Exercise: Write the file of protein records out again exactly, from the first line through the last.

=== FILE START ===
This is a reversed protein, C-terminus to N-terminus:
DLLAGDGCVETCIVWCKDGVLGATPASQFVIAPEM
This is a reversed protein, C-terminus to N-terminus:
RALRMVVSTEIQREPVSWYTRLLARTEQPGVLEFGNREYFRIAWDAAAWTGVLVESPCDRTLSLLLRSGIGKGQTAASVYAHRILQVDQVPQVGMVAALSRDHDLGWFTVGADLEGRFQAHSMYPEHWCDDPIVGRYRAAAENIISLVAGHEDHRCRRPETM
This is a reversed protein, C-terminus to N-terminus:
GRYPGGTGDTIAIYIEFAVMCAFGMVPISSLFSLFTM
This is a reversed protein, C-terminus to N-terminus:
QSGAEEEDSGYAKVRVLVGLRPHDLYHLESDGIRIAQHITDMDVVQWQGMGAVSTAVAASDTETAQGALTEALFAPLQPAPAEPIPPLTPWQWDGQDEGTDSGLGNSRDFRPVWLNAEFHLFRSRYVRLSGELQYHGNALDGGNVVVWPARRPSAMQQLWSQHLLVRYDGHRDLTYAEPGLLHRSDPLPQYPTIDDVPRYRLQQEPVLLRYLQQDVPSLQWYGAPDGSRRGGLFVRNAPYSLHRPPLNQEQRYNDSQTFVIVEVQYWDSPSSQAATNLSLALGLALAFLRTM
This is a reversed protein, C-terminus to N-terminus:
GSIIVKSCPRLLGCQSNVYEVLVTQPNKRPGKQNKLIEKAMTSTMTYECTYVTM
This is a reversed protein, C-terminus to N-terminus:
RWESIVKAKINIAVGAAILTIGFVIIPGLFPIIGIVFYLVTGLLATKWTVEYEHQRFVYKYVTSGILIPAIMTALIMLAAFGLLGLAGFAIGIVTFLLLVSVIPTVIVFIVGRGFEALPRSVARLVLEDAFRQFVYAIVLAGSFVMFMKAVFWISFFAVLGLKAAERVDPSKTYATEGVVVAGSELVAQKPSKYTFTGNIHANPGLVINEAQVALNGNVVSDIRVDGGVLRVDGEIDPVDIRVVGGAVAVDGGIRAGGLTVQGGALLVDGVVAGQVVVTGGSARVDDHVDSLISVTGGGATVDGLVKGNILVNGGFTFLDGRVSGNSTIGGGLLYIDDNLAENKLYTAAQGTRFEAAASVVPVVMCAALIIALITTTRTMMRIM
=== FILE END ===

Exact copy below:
This is a reversed protein, C-terminus to N-terminus:
DLLAGDGCVETCIVWCKDGVLGATPASQFVIAPEM
This is a reversed protein, C-terminus to N-terminus:
RALRMVVSTEIQREPVSWYTRLLARTEQPGVLEFGNREYFRIAWDAAAWTGVLVESPCDRTLSLLLRSGIGKGQTAASVYAHRILQVDQVPQVGMVAALSRDHDLGWFTVGADLEGRFQAHSMYPEHWCDDPIVGRYRAAAENIISLVAGHEDHRCRRPETM
This is a reversed protein, C-terminus to N-terminus:
GRYPGGTGDTIAIYIEFAVMCAFGMVPISSLFSLFTM
This is a reversed protein, C-terminus to N-terminus:
QSGAEEEDSGYAKVRVLVGLRPHDLYHLESDGIRIAQHITDMDVVQWQGMGAVSTAVAASDTETAQGALTEALFAPLQPAPAEPIPPLTPWQWDGQDEGTDSGLGNSRDFRPVWLNAEFHLFRSRYVRLSGELQYHGNALDGGNVVVWPARRPSAMQQLWSQHLLVRYDGHRDLTYAEPGLLHRSDPLPQYPTIDDVPRYRLQQEPVLLRYLQQDVPSLQWYGAPDGSRRGGLFVRNAPYSLHRPPLNQEQRYNDSQTFVIVEVQYWDSPSSQAATNLSLALGLALAFLRTM
This is a reversed protein, C-terminus to N-terminus:
GSIIVKSCPRLLGCQSNVYEVLVTQPNKRPGKQNKLIEKAMTSTMTYECTYVTM
This is a reversed protein, C-terminus to N-terminus:
RWESIVKAKINIAVGAAILTIGFVIIPGLFPIIGIVFYLVTGLLATKWTVEYEHQRFVYKYVTSGILIPAIMTALIMLAAFGLLGLAGFAIGIVTFLLLVSVIPTVIVFIVGRGFEALPRSVARLVLEDAFRQFVYAIVLAGSFVMFMKAVFWISFFAVLGLKAAERVDPSKTYATEGVVVAGSELVAQKPSKYTFTGNIHANPGLVINEAQVALNGNVVSDIRVDGGVLRVDGEIDPVDIRVVGGAVAVDGGIRAGGLTVQGGALLVDGVVAGQVVVTGGSARVDDHVDSLISVTGGGATVDGLVKGNILVNGGFTFLDGRVSGNSTIGGGLLYIDDNLAENKLYTAAQGTRFEAAASVVPVVMCAALIIALITTTRTMMRIM